Education and health will need urgent attention of the new Union government as these social sectors have the bearing on the lives of citizens. Along with achieving 100 per cent literacy, access to toilets and provision for clean drinking water has to top the agenda. Unless these two important social sectors are addressed adequately, a country like India can never aspire to move to the pedestal of a developed nation.
Being demographically the youngest country in the world the new government would need to improve upon the education infrastructure on a massive scale. The country also needs to review of its education policy. A review was promised by the Narendra Modi government, but things did not reach the desired stage. The decision on the issue will now need to be taken by the new government.
Apart from addressing the need to establish new universities, technical and higher education institutes like the IITs and IIMs, the new government will also need to work on the provision for universal literacy. Despite the introduction of the Right of Children to Free and Compulsory Education Act, 2005, the country is still lagging behind in literacy rates as almost a fourth of its population is still classified as illiterate.
At the same time, the new establishment will also need to improve the employability and skills of its young population to improve job-seekers’ chances of contributing to the economy.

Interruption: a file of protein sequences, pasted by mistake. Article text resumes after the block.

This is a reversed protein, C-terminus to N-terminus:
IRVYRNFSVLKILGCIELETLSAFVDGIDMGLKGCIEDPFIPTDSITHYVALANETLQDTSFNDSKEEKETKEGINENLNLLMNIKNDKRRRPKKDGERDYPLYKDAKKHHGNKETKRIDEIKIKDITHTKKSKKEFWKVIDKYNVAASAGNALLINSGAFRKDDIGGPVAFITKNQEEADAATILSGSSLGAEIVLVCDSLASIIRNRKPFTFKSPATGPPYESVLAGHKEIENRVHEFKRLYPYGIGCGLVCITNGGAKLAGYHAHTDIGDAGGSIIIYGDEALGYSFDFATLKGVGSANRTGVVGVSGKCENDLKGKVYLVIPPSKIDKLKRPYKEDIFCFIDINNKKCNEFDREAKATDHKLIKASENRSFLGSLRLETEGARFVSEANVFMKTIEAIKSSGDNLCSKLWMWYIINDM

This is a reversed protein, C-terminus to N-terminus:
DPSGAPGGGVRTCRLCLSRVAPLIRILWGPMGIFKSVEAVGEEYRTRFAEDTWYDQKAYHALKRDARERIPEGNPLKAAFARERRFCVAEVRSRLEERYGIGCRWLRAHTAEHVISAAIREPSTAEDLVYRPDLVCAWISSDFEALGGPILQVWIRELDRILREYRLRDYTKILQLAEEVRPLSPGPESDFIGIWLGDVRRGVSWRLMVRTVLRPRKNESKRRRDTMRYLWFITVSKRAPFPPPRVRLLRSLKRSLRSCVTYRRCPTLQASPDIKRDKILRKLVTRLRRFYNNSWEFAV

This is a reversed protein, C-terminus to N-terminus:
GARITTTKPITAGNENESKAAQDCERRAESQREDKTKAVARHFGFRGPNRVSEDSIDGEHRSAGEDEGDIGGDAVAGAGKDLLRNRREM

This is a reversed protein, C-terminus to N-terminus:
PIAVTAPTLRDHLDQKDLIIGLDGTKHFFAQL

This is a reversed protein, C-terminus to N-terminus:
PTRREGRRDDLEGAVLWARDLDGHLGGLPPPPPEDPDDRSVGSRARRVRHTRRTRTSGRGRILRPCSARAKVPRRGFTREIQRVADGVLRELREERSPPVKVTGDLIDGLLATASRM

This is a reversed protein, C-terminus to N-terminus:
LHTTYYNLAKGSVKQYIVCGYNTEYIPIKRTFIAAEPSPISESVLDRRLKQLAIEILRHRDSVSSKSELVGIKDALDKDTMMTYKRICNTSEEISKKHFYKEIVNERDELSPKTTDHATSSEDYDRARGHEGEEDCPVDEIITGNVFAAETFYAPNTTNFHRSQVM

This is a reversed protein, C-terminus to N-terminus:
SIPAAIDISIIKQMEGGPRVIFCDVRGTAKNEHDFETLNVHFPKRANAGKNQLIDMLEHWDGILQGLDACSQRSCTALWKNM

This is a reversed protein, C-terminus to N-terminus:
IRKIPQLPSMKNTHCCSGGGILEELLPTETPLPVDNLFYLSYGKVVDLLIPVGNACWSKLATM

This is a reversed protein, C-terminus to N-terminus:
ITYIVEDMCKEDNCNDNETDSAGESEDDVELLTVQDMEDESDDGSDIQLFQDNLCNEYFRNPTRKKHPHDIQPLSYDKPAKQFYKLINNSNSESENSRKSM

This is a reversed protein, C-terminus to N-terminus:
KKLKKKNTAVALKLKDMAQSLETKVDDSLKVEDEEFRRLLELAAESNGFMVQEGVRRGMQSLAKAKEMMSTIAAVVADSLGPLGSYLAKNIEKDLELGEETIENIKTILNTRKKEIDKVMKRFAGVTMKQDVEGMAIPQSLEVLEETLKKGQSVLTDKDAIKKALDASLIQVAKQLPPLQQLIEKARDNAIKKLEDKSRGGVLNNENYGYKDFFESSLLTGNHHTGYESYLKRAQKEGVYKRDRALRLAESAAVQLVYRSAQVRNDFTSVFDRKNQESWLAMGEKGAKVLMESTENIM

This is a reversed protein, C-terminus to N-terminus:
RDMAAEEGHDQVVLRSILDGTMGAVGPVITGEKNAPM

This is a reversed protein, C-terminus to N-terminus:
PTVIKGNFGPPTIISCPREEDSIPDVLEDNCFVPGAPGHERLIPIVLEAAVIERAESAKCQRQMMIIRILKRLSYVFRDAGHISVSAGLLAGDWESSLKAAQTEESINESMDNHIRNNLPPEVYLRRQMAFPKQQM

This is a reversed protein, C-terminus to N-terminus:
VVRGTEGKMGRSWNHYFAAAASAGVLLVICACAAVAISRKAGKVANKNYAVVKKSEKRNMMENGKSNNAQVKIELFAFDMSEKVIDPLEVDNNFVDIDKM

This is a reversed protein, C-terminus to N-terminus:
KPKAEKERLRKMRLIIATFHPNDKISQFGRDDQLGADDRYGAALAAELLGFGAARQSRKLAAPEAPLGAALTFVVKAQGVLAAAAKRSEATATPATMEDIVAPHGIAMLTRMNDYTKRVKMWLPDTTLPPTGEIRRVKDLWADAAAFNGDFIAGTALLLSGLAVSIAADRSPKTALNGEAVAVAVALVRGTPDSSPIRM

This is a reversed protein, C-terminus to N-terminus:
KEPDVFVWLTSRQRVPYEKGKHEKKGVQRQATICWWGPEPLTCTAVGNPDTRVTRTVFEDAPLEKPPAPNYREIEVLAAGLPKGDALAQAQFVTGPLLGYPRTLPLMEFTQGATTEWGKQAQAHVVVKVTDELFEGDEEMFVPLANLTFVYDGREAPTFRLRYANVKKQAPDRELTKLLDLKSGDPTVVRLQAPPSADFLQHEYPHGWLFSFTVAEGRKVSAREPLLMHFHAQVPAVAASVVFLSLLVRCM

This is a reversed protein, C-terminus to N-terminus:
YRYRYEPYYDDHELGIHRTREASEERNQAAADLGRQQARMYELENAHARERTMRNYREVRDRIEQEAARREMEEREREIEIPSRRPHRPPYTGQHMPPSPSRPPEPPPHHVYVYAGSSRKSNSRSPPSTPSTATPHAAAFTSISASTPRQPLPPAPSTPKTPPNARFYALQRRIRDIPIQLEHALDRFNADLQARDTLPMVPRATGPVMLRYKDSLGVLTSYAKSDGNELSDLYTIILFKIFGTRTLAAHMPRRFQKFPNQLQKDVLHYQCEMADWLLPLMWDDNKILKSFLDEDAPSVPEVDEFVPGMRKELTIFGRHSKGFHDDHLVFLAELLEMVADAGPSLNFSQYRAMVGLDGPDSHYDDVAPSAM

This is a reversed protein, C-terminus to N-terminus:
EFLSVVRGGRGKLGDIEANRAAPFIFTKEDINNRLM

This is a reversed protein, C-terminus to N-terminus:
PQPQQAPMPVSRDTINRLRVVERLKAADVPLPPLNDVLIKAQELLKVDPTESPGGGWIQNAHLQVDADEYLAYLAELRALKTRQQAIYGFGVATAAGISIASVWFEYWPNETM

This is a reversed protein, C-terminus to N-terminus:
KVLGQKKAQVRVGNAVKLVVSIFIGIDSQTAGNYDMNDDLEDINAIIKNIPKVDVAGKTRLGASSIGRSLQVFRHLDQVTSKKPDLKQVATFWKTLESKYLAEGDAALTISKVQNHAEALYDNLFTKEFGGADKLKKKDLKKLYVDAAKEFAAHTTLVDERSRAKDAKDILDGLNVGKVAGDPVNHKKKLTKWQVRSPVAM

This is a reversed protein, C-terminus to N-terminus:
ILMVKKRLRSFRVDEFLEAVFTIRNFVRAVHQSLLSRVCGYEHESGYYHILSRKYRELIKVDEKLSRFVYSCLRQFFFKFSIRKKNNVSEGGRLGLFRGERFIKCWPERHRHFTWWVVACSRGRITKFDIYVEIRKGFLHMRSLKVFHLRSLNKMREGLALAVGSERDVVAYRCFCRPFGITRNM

Despite successive governments claiming that health is a priority sector, the country still reels under an acute shortage of medical facilities. There is a chronic shortage of doctors, hospitals and medicines. The new government should make it a priority to ensure health care is accessible and affordable for masses. The rural population should not be forced to travel to urban areas in a search of good health facilities.
The new health minister should also focus on regulating medicine and medical equipment prices.
One of the major ailments of the health sector is concentration of medical facilities in urban areas and exodus of specialised doctors to western nations. The new government would also need to expand the training and education facilities for doctors to bring down the ratio of doctors per thousand patients in the country which stands at an abysmal 0.62 per 1,000 people and is far below the World Health Organisation standard of one doctor per 1,000 patients.